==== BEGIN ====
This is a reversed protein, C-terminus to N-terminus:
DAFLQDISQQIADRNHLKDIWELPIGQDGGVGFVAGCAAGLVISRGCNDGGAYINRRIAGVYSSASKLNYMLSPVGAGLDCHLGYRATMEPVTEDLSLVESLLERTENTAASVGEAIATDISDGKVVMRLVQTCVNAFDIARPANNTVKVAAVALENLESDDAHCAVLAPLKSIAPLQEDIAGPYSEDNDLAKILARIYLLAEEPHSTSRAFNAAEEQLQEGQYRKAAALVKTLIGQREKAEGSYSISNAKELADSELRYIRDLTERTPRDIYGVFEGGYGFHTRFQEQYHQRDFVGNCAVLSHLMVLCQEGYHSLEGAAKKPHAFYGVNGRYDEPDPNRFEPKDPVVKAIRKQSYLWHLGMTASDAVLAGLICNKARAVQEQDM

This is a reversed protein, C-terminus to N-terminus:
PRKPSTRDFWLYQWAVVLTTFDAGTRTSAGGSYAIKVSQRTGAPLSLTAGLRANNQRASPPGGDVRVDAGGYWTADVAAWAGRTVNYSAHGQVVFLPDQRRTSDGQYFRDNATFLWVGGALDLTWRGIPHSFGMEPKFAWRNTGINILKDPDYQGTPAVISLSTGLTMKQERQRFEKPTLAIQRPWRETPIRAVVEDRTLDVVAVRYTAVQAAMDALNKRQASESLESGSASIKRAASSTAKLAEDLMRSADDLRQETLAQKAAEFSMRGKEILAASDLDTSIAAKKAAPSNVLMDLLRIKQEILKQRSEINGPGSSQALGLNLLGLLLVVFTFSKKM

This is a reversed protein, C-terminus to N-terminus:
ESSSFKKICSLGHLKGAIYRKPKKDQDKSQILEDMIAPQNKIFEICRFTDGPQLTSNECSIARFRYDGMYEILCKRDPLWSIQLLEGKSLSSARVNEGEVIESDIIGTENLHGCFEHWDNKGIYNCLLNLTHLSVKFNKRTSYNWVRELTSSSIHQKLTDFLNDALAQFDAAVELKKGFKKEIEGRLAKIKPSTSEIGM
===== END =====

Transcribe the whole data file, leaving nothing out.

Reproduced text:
This is a reversed protein, C-terminus to N-terminus:
DAFLQDISQQIADRNHLKDIWELPIGQDGGVGFVAGCAAGLVISRGCNDGGAYINRRIAGVYSSASKLNYMLSPVGAGLDCHLGYRATMEPVTEDLSLVESLLERTENTAASVGEAIATDISDGKVVMRLVQTCVNAFDIARPANNTVKVAAVALENLESDDAHCAVLAPLKSIAPLQEDIAGPYSEDNDLAKILARIYLLAEEPHSTSRAFNAAEEQLQEGQYRKAAALVKTLIGQREKAEGSYSISNAKELADSELRYIRDLTERTPRDIYGVFEGGYGFHTRFQEQYHQRDFVGNCAVLSHLMVLCQEGYHSLEGAAKKPHAFYGVNGRYDEPDPNRFEPKDPVVKAIRKQSYLWHLGMTASDAVLAGLICNKARAVQEQDM

This is a reversed protein, C-terminus to N-terminus:
PRKPSTRDFWLYQWAVVLTTFDAGTRTSAGGSYAIKVSQRTGAPLSLTAGLRANNQRASPPGGDVRVDAGGYWTADVAAWAGRTVNYSAHGQVVFLPDQRRTSDGQYFRDNATFLWVGGALDLTWRGIPHSFGMEPKFAWRNTGINILKDPDYQGTPAVISLSTGLTMKQERQRFEKPTLAIQRPWRETPIRAVVEDRTLDVVAVRYTAVQAAMDALNKRQASESLESGSASIKRAASSTAKLAEDLMRSADDLRQETLAQKAAEFSMRGKEILAASDLDTSIAAKKAAPSNVLMDLLRIKQEILKQRSEINGPGSSQALGLNLLGLLLVVFTFSKKM

This is a reversed protein, C-terminus to N-terminus:
ESSSFKKICSLGHLKGAIYRKPKKDQDKSQILEDMIAPQNKIFEICRFTDGPQLTSNECSIARFRYDGMYEILCKRDPLWSIQLLEGKSLSSARVNEGEVIESDIIGTENLHGCFEHWDNKGIYNCLLNLTHLSVKFNKRTSYNWVRELTSSSIHQKLTDFLNDALAQFDAAVELKKGFKKEIEGRLAKIKPSTSEIGM